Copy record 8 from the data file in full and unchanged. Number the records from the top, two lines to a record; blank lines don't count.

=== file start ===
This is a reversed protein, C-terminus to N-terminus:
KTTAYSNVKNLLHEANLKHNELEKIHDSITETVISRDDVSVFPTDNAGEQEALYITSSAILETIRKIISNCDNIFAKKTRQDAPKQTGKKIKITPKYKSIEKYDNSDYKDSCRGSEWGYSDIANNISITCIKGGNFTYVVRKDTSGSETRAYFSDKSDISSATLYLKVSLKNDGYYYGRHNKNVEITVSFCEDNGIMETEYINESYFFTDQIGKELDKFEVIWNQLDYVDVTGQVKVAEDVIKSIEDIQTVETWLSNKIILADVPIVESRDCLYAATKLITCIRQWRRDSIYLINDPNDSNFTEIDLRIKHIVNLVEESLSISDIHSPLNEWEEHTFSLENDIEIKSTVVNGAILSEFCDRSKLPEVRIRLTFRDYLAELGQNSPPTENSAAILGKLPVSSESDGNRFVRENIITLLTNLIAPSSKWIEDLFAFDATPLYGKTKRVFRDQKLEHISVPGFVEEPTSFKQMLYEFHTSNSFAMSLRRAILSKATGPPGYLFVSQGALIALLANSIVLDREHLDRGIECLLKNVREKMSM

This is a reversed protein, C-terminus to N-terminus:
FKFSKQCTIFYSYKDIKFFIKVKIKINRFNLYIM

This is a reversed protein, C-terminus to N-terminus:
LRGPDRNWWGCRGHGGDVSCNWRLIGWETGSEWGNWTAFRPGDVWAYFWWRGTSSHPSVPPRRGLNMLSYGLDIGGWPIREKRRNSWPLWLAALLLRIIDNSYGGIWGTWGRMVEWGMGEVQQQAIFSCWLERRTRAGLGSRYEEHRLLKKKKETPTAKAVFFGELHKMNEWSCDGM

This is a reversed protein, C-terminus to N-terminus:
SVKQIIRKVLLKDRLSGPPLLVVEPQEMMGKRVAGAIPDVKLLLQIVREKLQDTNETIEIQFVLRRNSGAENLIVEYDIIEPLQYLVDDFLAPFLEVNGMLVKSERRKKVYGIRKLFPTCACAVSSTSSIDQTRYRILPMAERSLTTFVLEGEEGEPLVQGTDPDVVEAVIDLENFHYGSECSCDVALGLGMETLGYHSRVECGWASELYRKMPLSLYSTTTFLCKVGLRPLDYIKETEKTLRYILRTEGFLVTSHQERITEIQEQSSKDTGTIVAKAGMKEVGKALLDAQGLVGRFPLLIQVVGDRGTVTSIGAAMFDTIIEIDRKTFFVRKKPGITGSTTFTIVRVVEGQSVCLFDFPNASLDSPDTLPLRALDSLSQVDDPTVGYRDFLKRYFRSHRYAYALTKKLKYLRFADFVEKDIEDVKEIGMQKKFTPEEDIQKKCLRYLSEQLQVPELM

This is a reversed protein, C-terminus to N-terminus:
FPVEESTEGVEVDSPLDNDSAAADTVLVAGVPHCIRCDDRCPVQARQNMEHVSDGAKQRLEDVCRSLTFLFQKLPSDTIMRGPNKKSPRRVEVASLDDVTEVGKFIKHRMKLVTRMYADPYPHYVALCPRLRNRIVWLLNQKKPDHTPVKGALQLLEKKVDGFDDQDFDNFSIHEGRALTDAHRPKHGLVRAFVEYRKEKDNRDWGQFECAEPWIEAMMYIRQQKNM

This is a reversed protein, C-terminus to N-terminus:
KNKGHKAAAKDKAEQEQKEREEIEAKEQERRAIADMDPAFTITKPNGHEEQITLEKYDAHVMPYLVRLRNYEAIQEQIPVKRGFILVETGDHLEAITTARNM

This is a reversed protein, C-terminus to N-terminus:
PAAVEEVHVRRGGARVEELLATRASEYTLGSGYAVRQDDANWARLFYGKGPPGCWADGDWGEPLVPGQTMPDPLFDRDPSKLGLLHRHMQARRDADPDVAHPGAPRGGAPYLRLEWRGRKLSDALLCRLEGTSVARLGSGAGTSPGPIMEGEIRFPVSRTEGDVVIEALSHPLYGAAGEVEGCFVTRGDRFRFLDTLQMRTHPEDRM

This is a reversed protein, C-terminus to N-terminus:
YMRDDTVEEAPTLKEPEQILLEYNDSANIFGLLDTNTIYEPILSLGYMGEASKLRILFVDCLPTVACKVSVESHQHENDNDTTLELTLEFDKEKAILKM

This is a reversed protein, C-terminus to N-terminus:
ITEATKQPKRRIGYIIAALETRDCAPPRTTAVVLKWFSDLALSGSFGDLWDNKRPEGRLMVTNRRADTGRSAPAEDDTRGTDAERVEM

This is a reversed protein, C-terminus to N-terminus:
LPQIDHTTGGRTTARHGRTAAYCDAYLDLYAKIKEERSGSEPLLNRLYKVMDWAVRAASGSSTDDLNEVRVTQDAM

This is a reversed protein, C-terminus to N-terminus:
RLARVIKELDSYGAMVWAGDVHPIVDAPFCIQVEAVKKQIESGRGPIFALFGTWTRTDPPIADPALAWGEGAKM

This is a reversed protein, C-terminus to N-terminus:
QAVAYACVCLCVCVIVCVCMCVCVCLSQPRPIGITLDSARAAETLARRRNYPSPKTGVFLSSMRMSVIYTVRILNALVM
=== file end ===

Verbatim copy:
This is a reversed protein, C-terminus to N-terminus:
YMRDDTVEEAPTLKEPEQILLEYNDSANIFGLLDTNTIYEPILSLGYMGEASKLRILFVDCLPTVACKVSVESHQHENDNDTTLELTLEFDKEKAILKM